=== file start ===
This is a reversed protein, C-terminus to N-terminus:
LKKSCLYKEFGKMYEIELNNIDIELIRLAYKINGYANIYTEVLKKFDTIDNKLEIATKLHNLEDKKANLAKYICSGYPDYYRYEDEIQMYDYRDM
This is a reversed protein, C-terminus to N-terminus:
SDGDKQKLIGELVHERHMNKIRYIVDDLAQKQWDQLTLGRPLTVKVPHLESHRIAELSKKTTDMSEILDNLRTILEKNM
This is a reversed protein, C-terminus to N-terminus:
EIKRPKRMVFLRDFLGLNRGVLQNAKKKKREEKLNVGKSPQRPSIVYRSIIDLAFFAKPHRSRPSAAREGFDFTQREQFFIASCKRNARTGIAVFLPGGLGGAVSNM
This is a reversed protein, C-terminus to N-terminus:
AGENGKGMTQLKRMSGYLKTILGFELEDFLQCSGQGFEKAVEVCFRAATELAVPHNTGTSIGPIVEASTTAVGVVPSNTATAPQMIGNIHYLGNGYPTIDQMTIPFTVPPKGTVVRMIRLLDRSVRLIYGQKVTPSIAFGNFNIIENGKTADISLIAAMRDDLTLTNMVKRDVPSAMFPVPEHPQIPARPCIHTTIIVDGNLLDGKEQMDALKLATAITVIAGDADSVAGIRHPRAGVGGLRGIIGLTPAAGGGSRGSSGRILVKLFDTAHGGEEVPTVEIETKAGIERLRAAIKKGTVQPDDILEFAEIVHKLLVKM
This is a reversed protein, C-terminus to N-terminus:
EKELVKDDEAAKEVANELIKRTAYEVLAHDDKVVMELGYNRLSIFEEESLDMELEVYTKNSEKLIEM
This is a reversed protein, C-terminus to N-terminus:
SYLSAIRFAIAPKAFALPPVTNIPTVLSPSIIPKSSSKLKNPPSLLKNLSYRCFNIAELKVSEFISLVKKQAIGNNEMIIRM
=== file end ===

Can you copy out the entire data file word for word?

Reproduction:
This is a reversed protein, C-terminus to N-terminus:
LKKSCLYKEFGKMYEIELNNIDIELIRLAYKINGYANIYTEVLKKFDTIDNKLEIATKLHNLEDKKANLAKYICSGYPDYYRYEDEIQMYDYRDM
This is a reversed protein, C-terminus to N-terminus:
SDGDKQKLIGELVHERHMNKIRYIVDDLAQKQWDQLTLGRPLTVKVPHLESHRIAELSKKTTDMSEILDNLRTILEKNM
This is a reversed protein, C-terminus to N-terminus:
EIKRPKRMVFLRDFLGLNRGVLQNAKKKKREEKLNVGKSPQRPSIVYRSIIDLAFFAKPHRSRPSAAREGFDFTQREQFFIASCKRNARTGIAVFLPGGLGGAVSNM
This is a reversed protein, C-terminus to N-terminus:
AGENGKGMTQLKRMSGYLKTILGFELEDFLQCSGQGFEKAVEVCFRAATELAVPHNTGTSIGPIVEASTTAVGVVPSNTATAPQMIGNIHYLGNGYPTIDQMTIPFTVPPKGTVVRMIRLLDRSVRLIYGQKVTPSIAFGNFNIIENGKTADISLIAAMRDDLTLTNMVKRDVPSAMFPVPEHPQIPARPCIHTTIIVDGNLLDGKEQMDALKLATAITVIAGDADSVAGIRHPRAGVGGLRGIIGLTPAAGGGSRGSSGRILVKLFDTAHGGEEVPTVEIETKAGIERLRAAIKKGTVQPDDILEFAEIVHKLLVKM
This is a reversed protein, C-terminus to N-terminus:
EKELVKDDEAAKEVANELIKRTAYEVLAHDDKVVMELGYNRLSIFEEESLDMELEVYTKNSEKLIEM
This is a reversed protein, C-terminus to N-terminus:
SYLSAIRFAIAPKAFALPPVTNIPTVLSPSIIPKSSSKLKNPPSLLKNLSYRCFNIAELKVSEFISLVKKQAIGNNEMIIRM